Veteran politician and conservationist John Keen, who died on Christmas Day, will be buried on Friday.
According to the programme released by the family yesterday, the burial will take place at his Osilale Ranch in Namanga, Kajiado County.
On Thursday, the family said burial rites will be performed according to Maasai tradition. And tomorrow, there will be an interdenominational service held at his Karen home in Nairobi starting 2pm.
The late outspoken politician, who died at Aga Khan Hospital on Christmas Day, was born to a German father and Kenyan mother in Kajiado in 1930. He joined African Government
School Narok in 1937 at later joined Alliance High School. He later left for US for further studies.
When he came back in the late 1960s, he joined politics and was among Kenyan politicians who participated in the pre-independence Lancaster House Conference talks in London.
After independence, he served as legislator for Kajiado North for a decade from 1969 to 1979.
He also served as an assistant minister for agriculture during the reign of former President Daniel Moi in the 1980s.
Described as illustrious, astute and forthright politician by those who knew him, Keen openly spoke his mind without fear of retribution.
It is due to his forthrightness and crusade for good governance, respect for human rights and rights of the marginalised Kenyans that saw Keen being detained by both the colonial and post-independence regimes.
Keen became the first Kenyan to be detained in independent Kenya in 1967 after he accused Kenya’s founding President, the late Jomo Kenyatta, late Tanzania’s President Julius Nyerere and late Uganda’s President Milton Obote of being the main stumbling blocks towards the formation of an East African Federation.
Though a Kenya African National Union (Kanu) MP, Keen kept Moi’s regime on its toes, accusing it of not working for its people and this prompted his fall-out with Moi over the majimbo issue.
He opposed the 1988 Kanu elections, saying they were full of gross irregularities and rigging.
Then, Moi had directed that elections would not be held by secret ballot but through the queuing system. Protests were widespread when many candidates were rigged out because they did not meet loyalty standards.
During the political upheaval, Keen’s friend, former President Mwai Kibaki, who had also been re-elected in Othaya, was dropped as vice president and appointed minister for Health.
Kibaki considered the appointment as an insult because at the time the Ministry of Health was bedevilled by mismanagement and corruption just like now.
The late Dr Josephat Karanja was selected to replace Kibaki and this did not go down well with Kibaki’s allies or the Kikuyu community, despite Karanja being a Kikuyu.
Keen joined other politicians like Kenneth Matiba, Ahmed Bahmariz, Paul Muite, Masinde Muliro, Martin Shikuku, George Anyona, Charles Rubia, James Orengo, Jaramogi Oginga Odinga and his son Raila Odinga to agitate for the repeal of Section 2A of the Constitution.
Matiba later resigned from Parliament and together with Rubia and other anti-establishment politicians began a campaign to make Kenya a multiparty democracy.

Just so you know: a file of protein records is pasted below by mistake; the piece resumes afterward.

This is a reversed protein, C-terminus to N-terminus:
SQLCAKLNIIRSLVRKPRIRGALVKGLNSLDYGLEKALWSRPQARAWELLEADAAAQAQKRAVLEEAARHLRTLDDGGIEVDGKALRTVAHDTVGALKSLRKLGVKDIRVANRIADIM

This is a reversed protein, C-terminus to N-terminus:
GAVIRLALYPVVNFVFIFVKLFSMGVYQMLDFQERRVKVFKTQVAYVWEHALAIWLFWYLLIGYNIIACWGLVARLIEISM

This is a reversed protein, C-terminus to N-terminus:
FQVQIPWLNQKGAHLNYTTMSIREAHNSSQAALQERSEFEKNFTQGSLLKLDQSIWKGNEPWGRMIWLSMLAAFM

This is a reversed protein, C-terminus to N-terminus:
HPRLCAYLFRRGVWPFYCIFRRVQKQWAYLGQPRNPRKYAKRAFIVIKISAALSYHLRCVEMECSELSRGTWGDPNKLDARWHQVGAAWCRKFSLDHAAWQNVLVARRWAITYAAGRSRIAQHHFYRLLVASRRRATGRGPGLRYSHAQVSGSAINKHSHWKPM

Moi detained both Matiba and Rubia. The disgruntled politicians formed an umbrella movement called the Forum for the Restoration of Democracy (FORD).
At this point, Keen with his friends Kibaki and former Cabinet Minister Njenga Karume then agreed to form their own political party.
Kibaki announced his resignation from Parliament while in Mombasa on December 31, 1991. They made the announcement the formation of Democratic Party where Kibaki was chairman and Keen the secretary general.
From Eastern Province, David Mwiraria and Joseph Munyao were brought on board while Mohamed Ogle was selected to represent North Eastern. The Treasurer’s post went to Eliud Mwamunga and Mohamed Ogle was chosen as the party’s Organising Secretary. Munyao was picked as the Assistant Secretary. Munyao had actually been poached from FORD.
Keen criticised wealthy Asians for giving money to government officials in the run up to the December 1992 polls.
Kibaki sat back and listened carefully as Mr Keen issued his threats at a rally in Githunguri in July of 1992.
At that time Kenyan businessman Ketan Somaia was accused of having come to the country and met some government officials.
But Keen was equally accused of preaching racism and was accused of doublespeak.
Yesterday, Keen’s home was a bee hive of activity.
There was a sombre mood as friends and acquaintances of the late politician visited the home to condole with the family.
Among local leaders who visited the home were Kajiado West MP Moses ole Sakuda, his Kajiado North counterpart Joseph Manje, and former minister Joseph Munyao.
The family’s spokesperson Antony Keen described his father’s demise as an unexpected shock to the family.
“We are still congregating as a family some are still out of the country. Until we come together that is when we can be able to accurately devise what next,” said Antony.
Yesterday, the family was holed up in a meeting for the better part of the day. The meeting was also attended by some local leaders, among them Sekuda.
“It was Keen’s wish that he be buried immediately but due to some logistical issues as some of the family members stay out of the country, the Friday date was ideal,” said Sekuda.
Sekuda further said before his death, Keen had requested to be buried according to the rites of the Masai community.
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